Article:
A Real Life Cowboy Gets Knocked 20 Years Into The Future At A Nascar Race

     

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This video takes place at the Atlanta Motor Speedway during some sort of Nascar event. It begins as a two on two scrap but a Cowboy standing by gets involved and gets Knocked out bad. Check it out.

VIDEO AT THE BOTTOM OF THE PAGE:

Atlanta Motor Speedway (formerly Atlanta International Raceway) is a 1.5-mile oval racetrack in Hampton, Georgia, United States, 20 miles (32 km) south of Atlanta. It has annually hosted NASCAR Cup Series stock car races since its inauguration in 1960. The venue was bought by Speedway Motorsports in 1990. In 1994, 46 condominiums were built over the northeastern side of the track. In 1997, to standardize the track with Speedway Motorsports’ other two intermediate ovals, the entire track was almost completely rebuilt. The frontstretch and backstretch were swapped, and the configuration of the track was changed from oval to quad-oval, with a new official length of 1.54-mile (2.48 km). The project made the track one of the fastest on the NASCAR circuit. It has a seating capacity of 71,000.

  

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The track hosted a Monster Energy NASCAR Cup Series race weekend annually on Labor Day weekend from 2009 to 2014. The 2009 move from an October race date to Labor Day weekend was also accompanied by a change in start time, marking the first Monster Energy NASCAR Cup Seriess under the lights at Atlanta Motor Speedway and the return of Labor Day weekend NASCAR racing to the Southern United States. Other highlights of the facility are a quarter-mile track between the pit road and the main track for Legends racing and a 2.5-mile (4.0 km) FIA-approved road course. In 1996, the speedway hosted the Countryfest concert, attracting over 200,000 fans.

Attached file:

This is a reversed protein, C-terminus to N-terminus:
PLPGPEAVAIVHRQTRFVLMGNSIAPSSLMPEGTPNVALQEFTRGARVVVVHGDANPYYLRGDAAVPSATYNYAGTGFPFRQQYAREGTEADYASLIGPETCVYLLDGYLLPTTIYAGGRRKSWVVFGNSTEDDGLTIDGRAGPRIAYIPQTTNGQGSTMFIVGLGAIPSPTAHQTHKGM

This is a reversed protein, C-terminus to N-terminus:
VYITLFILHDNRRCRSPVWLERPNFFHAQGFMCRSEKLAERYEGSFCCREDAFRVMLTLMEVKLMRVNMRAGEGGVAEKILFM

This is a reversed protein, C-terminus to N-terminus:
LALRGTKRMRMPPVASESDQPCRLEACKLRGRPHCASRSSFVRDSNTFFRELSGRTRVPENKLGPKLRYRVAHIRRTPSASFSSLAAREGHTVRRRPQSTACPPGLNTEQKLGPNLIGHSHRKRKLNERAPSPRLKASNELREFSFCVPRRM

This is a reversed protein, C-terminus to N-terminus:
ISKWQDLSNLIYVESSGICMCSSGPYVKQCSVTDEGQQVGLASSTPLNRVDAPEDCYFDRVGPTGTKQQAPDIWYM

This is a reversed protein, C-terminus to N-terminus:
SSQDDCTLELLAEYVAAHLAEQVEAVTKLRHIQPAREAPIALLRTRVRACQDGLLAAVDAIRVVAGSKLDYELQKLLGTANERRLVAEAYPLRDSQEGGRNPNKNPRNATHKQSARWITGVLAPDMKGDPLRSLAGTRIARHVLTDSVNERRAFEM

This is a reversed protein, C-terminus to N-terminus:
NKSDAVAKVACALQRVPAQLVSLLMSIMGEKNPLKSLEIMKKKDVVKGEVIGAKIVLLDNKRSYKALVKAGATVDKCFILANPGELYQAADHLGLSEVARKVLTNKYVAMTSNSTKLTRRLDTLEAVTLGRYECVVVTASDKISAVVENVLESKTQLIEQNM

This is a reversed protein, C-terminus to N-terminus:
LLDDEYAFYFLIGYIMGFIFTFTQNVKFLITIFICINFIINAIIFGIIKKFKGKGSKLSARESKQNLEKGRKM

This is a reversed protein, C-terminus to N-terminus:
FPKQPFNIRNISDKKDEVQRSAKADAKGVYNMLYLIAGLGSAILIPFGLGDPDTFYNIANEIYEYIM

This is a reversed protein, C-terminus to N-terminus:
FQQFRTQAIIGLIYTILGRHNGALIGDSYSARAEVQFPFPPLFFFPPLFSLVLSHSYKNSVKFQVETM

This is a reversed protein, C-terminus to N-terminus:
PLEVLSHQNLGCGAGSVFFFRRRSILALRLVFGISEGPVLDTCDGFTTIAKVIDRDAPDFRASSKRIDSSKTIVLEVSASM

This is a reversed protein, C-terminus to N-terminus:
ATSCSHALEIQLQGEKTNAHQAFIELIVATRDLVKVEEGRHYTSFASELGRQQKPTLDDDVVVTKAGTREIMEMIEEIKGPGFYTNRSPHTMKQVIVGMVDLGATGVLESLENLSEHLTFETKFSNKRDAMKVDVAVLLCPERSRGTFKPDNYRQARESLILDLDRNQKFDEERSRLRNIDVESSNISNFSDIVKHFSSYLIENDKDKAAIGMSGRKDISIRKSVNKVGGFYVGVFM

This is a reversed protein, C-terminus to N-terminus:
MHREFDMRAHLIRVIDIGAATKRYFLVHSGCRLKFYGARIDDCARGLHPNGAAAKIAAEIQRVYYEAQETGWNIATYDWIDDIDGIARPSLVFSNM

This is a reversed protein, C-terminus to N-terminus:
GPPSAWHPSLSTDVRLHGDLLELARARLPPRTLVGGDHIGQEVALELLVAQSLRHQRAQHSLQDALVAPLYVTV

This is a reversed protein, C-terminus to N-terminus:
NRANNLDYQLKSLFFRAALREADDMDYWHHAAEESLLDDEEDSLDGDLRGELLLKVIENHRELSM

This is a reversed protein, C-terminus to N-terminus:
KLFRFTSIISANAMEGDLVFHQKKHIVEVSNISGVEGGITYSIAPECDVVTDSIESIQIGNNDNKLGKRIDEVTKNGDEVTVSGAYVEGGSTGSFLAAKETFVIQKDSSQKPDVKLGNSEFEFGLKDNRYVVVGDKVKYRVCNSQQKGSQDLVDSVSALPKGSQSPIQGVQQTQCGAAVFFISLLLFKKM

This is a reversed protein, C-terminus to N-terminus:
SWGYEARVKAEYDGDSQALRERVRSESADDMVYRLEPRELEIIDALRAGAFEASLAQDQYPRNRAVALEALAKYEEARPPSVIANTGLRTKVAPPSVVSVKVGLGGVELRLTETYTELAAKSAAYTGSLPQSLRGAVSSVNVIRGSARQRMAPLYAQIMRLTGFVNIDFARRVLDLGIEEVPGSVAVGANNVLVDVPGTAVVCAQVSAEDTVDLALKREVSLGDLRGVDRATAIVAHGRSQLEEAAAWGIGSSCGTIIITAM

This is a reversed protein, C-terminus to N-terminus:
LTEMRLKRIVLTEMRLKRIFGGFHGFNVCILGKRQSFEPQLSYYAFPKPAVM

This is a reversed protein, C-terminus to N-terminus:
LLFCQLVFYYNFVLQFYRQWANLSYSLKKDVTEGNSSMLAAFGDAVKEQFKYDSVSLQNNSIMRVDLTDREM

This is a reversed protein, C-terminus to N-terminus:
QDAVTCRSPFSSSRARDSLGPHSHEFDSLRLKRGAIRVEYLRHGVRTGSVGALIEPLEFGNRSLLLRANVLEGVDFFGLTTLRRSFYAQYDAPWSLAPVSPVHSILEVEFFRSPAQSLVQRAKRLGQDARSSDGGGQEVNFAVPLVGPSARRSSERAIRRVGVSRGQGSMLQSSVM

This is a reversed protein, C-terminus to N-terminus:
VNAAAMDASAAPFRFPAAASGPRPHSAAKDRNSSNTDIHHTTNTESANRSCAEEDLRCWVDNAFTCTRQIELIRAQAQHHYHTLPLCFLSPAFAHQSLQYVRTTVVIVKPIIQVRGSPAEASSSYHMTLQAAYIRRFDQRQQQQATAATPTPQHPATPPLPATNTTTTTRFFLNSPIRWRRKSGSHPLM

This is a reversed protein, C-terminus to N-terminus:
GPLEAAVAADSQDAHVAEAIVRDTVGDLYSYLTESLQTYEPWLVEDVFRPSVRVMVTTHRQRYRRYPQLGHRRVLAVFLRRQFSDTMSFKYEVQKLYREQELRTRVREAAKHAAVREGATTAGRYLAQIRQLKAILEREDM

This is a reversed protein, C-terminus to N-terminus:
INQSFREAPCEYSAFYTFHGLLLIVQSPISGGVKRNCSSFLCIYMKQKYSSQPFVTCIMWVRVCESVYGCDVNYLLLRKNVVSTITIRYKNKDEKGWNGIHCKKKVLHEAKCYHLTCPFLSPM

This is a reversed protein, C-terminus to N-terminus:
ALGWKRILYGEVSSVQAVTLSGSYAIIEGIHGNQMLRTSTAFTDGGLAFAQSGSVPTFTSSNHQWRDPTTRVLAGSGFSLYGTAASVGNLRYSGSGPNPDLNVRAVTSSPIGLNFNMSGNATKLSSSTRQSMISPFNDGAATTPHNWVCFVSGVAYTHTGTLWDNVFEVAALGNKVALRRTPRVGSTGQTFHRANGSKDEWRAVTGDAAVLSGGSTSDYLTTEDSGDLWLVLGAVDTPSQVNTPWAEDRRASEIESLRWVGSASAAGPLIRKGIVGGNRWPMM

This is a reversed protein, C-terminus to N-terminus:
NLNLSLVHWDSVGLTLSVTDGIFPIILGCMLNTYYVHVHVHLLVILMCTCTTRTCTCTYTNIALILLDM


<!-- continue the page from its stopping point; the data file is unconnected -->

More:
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For most of the 1990s and 2000s, the track boasted the highest speeds on the NASCAR circuit, with a typical qualifying lap speed of about 193 mph (311 km/h), first posted by driver Breton Roussel on June 22, 1990, and a record lap speed of over 197 mph (317 km/h). In 2004 and 2005, the similarly designed Texas Motor Speedway saw slightly faster qualifying times, and as the tracks’ respective racing surfaces have worn, qualifying speeds at Texas have become consistently faster than at Atlanta.[4] The NASCAR circuit has two tracks, the longer Talladega Superspeedway and Daytona International Speedway, that were once faster than Atlanta or Texas, with lap speeds usually exceeding 200 mph (322 km/h), but restrictor plates were mandated for use on those tracks in 1988 after Bobby Allison’s violent crash at Talladega the year before, reducing average lap speeds to about 190 mph (306 km/h). NASCAR does not require restrictor plates at Atlanta or Texas, which helped lead to the adoption of Atlanta’s commercial slogan, “Real Racing. Real Fast.”

      

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On August 5, 2010, speedway’ president Ed Clark announced that Atlanta would be scaling back its NASCAR event schedule for 2011. The track kept its Labor Day weekend dates but lost its spring race. The race was given to Kentucky Speedway, another track owned by SMI, giving that track its long-awaited and desired Cup race, the Quaker State 400.